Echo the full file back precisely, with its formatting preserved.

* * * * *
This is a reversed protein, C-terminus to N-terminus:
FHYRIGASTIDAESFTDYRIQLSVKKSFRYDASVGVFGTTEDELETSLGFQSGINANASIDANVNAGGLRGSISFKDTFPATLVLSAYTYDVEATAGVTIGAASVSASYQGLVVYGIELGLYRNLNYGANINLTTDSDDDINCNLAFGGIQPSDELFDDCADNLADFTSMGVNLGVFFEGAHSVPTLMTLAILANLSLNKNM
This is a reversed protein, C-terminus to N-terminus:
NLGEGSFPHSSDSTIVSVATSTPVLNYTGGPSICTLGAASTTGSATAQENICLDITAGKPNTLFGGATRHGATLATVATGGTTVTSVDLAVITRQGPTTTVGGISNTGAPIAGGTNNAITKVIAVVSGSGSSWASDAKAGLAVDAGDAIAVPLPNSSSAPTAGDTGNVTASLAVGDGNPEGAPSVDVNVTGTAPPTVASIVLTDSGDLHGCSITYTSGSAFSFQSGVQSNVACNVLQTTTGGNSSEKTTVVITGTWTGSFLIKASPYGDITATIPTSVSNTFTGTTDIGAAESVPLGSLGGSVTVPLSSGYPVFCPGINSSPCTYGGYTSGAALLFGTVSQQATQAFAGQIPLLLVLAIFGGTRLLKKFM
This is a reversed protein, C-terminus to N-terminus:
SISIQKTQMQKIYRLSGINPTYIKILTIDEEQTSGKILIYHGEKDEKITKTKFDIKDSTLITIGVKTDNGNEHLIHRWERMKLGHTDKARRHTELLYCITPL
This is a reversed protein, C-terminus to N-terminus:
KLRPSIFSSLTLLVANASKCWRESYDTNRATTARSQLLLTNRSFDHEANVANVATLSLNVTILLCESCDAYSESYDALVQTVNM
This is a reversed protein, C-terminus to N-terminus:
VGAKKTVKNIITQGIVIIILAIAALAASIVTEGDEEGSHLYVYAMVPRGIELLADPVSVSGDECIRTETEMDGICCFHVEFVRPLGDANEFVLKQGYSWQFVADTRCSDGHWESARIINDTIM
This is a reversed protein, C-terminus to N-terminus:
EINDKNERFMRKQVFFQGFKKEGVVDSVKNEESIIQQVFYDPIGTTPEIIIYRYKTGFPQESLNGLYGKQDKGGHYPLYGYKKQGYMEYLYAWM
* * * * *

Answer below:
This is a reversed protein, C-terminus to N-terminus:
FHYRIGASTIDAESFTDYRIQLSVKKSFRYDASVGVFGTTEDELETSLGFQSGINANASIDANVNAGGLRGSISFKDTFPATLVLSAYTYDVEATAGVTIGAASVSASYQGLVVYGIELGLYRNLNYGANINLTTDSDDDINCNLAFGGIQPSDELFDDCADNLADFTSMGVNLGVFFEGAHSVPTLMTLAILANLSLNKNM
This is a reversed protein, C-terminus to N-terminus:
NLGEGSFPHSSDSTIVSVATSTPVLNYTGGPSICTLGAASTTGSATAQENICLDITAGKPNTLFGGATRHGATLATVATGGTTVTSVDLAVITRQGPTTTVGGISNTGAPIAGGTNNAITKVIAVVSGSGSSWASDAKAGLAVDAGDAIAVPLPNSSSAPTAGDTGNVTASLAVGDGNPEGAPSVDVNVTGTAPPTVASIVLTDSGDLHGCSITYTSGSAFSFQSGVQSNVACNVLQTTTGGNSSEKTTVVITGTWTGSFLIKASPYGDITATIPTSVSNTFTGTTDIGAAESVPLGSLGGSVTVPLSSGYPVFCPGINSSPCTYGGYTSGAALLFGTVSQQATQAFAGQIPLLLVLAIFGGTRLLKKFM
This is a reversed protein, C-terminus to N-terminus:
SISIQKTQMQKIYRLSGINPTYIKILTIDEEQTSGKILIYHGEKDEKITKTKFDIKDSTLITIGVKTDNGNEHLIHRWERMKLGHTDKARRHTELLYCITPL
This is a reversed protein, C-terminus to N-terminus:
KLRPSIFSSLTLLVANASKCWRESYDTNRATTARSQLLLTNRSFDHEANVANVATLSLNVTILLCESCDAYSESYDALVQTVNM
This is a reversed protein, C-terminus to N-terminus:
VGAKKTVKNIITQGIVIIILAIAALAASIVTEGDEEGSHLYVYAMVPRGIELLADPVSVSGDECIRTETEMDGICCFHVEFVRPLGDANEFVLKQGYSWQFVADTRCSDGHWESARIINDTIM
This is a reversed protein, C-terminus to N-terminus:
EINDKNERFMRKQVFFQGFKKEGVVDSVKNEESIIQQVFYDPIGTTPEIIIYRYKTGFPQESLNGLYGKQDKGGHYPLYGYKKQGYMEYLYAWM